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Re: Taconite

On Sat, 11 Dec 1999, Michael Grace wrote:
> I recently collected some rocks from northern Minnesota that are much like
> slate in form, but are darker (black) in color.  Multifaceted, very angular.
> IMO they would provide a nice contrast in a plant tank.  Based on the
> region, I guessed they were Taconite, but emailed the Minnesota Geological
> Survey group to get an expert opinion.  The response is below.  I would
> appreciate any knowledge or opinions on the suitability of Taconite in an
> aquarium.  Thanks in advance.

Pyrite (fool's gold) in the rock may be a problem, but it's not likely to
be a major problem unless there's enough there for you to actually see the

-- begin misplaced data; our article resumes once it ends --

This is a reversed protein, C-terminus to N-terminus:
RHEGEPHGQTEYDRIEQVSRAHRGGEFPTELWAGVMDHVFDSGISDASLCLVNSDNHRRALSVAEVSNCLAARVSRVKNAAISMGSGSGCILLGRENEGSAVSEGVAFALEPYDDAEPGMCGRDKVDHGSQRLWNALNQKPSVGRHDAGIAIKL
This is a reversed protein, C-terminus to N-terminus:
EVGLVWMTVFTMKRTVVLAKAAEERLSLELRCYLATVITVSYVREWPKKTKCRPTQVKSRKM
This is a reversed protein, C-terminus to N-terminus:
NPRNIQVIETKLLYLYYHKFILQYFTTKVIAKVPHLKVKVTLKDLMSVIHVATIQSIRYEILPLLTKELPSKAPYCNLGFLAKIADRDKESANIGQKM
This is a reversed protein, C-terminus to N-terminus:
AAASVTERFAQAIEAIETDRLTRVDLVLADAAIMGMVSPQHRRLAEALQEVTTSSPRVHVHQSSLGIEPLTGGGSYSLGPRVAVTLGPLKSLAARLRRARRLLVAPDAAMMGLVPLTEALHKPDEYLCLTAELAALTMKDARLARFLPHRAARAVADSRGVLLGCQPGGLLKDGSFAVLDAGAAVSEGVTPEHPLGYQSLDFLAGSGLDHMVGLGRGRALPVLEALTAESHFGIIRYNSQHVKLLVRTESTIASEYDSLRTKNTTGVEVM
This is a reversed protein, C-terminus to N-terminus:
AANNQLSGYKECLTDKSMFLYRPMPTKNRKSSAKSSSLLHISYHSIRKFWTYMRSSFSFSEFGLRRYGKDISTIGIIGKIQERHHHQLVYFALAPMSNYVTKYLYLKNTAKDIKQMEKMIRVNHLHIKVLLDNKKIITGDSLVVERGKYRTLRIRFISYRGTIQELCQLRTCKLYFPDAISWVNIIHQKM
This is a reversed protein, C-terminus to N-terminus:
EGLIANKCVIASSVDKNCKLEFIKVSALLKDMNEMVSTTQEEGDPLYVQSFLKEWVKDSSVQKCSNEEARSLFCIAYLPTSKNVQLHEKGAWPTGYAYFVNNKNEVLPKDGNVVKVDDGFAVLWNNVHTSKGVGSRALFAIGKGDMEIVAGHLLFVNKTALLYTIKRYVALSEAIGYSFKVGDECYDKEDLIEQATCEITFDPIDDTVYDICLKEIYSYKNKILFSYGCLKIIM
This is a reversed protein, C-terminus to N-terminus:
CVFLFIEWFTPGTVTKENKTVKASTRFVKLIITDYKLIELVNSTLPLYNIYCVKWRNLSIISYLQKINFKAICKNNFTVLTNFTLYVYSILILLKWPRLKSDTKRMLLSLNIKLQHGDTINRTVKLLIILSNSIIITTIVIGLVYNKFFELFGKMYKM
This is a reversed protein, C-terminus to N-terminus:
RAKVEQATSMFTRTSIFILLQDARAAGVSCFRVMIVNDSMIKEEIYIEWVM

The rocks we use in aquariums should be well-weathered.  This isn't
fool-proof but it provides some assurance that the rocks will not contain
reactive minerals like pyrite or soluble minerals like gypsum.  I prefer
stream-rounded stones and advise against the use of any mined or quarried
rock.  The angularity of your rocks obviously means that you don't have
stream-rounded stone.  If you took the rocks from a natural outcrop and
not from a road cut, mine face or dump it's probably still weathered
enough to be safe.  If you did take it from one of those artificial
exposures, or some similar sort of excavation, then you may not want to
use it.

Roger Miller